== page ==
Colonialism is often defended as a moral mission, a mission to educate and civilise the non-western world, and often used Christian Missionaries to convey their message. However, this perspective stands to much debate, as through the years the Empires have often been questioned on what the true intentions behind colonialism were. Were they purely moral? Or were they based on profit, and excavating the best resources from foreign land?
Imagine how our culture would appear had the likes of Socrates, Plato, and Aristotle not existed? Quite impoverished, it can readily be assumed. But then again, where would European Culture be today had Islam not existed? This is an intellectual/cultural debt that is yet to be sufficiently acknowledged.
Oppressive regimes have always been threatened by art. It is visceral communication, delivering a message and a mood in an instant. It sustains culture, binds society together, and gives it an identity outside of state control. Art can reflect the world of the viewer back at them with more clarity. It can kindle revolution.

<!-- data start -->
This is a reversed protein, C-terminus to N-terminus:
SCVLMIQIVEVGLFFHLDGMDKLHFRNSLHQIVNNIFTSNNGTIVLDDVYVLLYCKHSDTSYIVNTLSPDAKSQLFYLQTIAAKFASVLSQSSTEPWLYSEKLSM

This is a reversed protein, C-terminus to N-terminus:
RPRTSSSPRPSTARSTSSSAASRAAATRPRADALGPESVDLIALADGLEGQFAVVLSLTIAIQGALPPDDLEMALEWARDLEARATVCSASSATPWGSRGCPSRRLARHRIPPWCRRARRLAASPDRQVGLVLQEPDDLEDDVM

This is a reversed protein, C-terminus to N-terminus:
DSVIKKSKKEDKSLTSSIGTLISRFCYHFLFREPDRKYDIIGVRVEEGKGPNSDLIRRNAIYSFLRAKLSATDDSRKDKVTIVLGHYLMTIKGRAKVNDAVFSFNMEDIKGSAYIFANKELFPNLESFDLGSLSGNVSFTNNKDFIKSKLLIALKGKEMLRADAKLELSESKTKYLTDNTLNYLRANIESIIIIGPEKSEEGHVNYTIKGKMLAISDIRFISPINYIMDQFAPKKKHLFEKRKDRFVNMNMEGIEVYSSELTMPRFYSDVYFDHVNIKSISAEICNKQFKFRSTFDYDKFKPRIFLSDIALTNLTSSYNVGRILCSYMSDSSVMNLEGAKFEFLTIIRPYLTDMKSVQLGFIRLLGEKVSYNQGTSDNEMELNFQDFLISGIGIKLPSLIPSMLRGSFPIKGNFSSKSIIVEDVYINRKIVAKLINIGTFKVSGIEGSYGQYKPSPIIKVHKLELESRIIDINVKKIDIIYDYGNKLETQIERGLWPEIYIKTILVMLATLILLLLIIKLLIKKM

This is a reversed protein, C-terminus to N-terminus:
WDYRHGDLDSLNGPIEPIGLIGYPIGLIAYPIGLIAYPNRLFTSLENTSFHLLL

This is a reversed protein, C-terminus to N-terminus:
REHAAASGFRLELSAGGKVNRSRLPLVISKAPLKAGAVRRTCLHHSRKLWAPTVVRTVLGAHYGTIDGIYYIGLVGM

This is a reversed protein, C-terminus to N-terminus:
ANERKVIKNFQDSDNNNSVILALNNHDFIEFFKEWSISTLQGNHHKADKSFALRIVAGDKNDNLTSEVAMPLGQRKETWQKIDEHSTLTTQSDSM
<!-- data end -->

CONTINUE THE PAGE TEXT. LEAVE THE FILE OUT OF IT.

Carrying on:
Peace Studies as an academic discipline began in the aftermath of World War II. As in most fields, the study was shaped by the ideology and recorded contributions of men. However, the changing landscape of women’s peacebuilding roles developed a theoretical framework for the inclusion of women in peace processes. The theoretical perspectives on women and peace argues two main points. First, women are naturally averse to war due to their biological nature in nurturing children. Second, the women nurturing feminine trait has been devalued because it is superior to the male counterpart and therefore provides for better cooperation for peace. I can’t endorse either school of thought, but I am convinced that there is a need for stronger decision-making roles for women in peace processes especially since women have delivered successful contributions to peace as evident in Liberia.